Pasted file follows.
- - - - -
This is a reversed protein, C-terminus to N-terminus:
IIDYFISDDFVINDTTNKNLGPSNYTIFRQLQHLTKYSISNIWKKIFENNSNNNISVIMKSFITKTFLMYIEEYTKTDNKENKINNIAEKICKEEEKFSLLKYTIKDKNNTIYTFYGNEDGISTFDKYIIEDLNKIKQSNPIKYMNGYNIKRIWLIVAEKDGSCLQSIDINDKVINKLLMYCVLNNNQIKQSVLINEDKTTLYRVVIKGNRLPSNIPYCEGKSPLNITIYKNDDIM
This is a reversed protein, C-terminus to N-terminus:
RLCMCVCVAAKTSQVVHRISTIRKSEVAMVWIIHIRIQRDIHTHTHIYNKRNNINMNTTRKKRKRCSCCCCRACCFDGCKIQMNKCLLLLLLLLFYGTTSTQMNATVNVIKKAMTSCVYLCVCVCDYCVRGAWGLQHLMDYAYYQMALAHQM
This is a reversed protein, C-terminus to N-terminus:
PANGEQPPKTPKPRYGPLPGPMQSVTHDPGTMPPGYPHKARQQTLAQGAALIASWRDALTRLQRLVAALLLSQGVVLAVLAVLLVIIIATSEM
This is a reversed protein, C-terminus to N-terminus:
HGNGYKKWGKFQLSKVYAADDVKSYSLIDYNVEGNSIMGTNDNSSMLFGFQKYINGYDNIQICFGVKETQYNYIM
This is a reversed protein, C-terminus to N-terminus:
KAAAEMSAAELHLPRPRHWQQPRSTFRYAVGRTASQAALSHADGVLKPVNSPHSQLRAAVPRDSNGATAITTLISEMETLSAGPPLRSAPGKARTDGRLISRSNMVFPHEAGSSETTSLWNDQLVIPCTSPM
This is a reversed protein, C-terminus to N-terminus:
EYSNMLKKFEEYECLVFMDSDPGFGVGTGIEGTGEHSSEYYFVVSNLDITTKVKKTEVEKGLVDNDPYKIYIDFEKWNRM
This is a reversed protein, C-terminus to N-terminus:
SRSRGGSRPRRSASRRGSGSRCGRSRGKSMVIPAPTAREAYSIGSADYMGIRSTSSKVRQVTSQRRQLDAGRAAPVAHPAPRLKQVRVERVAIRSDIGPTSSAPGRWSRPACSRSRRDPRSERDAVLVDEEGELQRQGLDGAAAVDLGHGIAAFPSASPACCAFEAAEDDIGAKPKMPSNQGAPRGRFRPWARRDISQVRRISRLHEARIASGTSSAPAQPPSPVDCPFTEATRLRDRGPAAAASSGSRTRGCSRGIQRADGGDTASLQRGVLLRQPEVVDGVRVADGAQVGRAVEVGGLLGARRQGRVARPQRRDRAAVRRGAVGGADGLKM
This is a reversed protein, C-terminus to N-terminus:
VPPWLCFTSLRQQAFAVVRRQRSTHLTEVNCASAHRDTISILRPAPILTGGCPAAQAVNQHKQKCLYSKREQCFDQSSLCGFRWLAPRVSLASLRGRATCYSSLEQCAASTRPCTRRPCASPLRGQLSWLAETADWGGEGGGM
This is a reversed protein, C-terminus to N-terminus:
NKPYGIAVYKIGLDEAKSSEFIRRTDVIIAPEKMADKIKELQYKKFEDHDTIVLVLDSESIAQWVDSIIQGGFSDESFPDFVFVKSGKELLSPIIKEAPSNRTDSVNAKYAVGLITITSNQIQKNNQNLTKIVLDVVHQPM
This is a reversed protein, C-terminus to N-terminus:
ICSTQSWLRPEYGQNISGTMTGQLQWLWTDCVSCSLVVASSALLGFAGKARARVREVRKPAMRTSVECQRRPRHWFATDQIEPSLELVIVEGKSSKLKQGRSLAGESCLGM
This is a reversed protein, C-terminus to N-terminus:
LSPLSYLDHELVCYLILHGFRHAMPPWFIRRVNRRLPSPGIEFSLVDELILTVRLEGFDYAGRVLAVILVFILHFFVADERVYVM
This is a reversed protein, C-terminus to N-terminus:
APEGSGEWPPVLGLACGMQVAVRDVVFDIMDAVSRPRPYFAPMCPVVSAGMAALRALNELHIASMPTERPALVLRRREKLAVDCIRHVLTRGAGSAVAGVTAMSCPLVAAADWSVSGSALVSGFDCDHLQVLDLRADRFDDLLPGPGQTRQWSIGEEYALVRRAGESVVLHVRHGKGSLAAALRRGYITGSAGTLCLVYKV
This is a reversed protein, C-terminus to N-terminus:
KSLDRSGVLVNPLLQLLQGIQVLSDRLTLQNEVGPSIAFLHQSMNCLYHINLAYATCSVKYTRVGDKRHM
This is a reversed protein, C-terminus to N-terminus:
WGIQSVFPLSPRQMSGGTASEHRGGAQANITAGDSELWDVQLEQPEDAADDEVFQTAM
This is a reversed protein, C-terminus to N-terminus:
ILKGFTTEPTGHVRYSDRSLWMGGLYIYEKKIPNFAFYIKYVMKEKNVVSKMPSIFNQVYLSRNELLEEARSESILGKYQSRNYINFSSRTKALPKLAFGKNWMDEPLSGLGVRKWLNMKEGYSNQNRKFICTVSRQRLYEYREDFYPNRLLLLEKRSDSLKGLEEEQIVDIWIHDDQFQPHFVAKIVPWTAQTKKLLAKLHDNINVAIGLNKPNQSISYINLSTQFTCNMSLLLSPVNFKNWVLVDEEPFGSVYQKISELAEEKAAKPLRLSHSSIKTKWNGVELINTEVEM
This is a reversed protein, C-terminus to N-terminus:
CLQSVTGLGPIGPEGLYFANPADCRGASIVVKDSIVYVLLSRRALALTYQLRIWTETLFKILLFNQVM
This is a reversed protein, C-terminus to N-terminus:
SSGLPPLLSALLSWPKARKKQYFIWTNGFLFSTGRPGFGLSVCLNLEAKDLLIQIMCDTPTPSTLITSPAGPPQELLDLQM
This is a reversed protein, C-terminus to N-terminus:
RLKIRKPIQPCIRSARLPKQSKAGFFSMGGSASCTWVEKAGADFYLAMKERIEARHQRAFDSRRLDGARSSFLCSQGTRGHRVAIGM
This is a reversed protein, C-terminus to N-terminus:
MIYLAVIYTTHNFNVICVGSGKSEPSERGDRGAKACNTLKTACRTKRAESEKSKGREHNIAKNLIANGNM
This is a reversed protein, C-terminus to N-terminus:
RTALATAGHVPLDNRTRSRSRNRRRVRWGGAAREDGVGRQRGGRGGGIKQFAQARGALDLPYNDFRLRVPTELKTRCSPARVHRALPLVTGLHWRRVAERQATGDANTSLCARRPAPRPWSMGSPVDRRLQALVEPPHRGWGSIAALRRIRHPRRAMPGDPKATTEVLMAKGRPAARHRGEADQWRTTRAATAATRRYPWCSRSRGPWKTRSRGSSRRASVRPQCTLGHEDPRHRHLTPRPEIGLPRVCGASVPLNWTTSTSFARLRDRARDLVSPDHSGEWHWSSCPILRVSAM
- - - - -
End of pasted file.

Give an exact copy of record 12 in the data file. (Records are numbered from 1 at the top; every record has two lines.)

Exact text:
This is a reversed protein, C-terminus to N-terminus:
APEGSGEWPPVLGLACGMQVAVRDVVFDIMDAVSRPRPYFAPMCPVVSAGMAALRALNELHIASMPTERPALVLRRREKLAVDCIRHVLTRGAGSAVAGVTAMSCPLVAAADWSVSGSALVSGFDCDHLQVLDLRADRFDDLLPGPGQTRQWSIGEEYALVRRAGESVVLHVRHGKGSLAAALRRGYITGSAGTLCLVYKV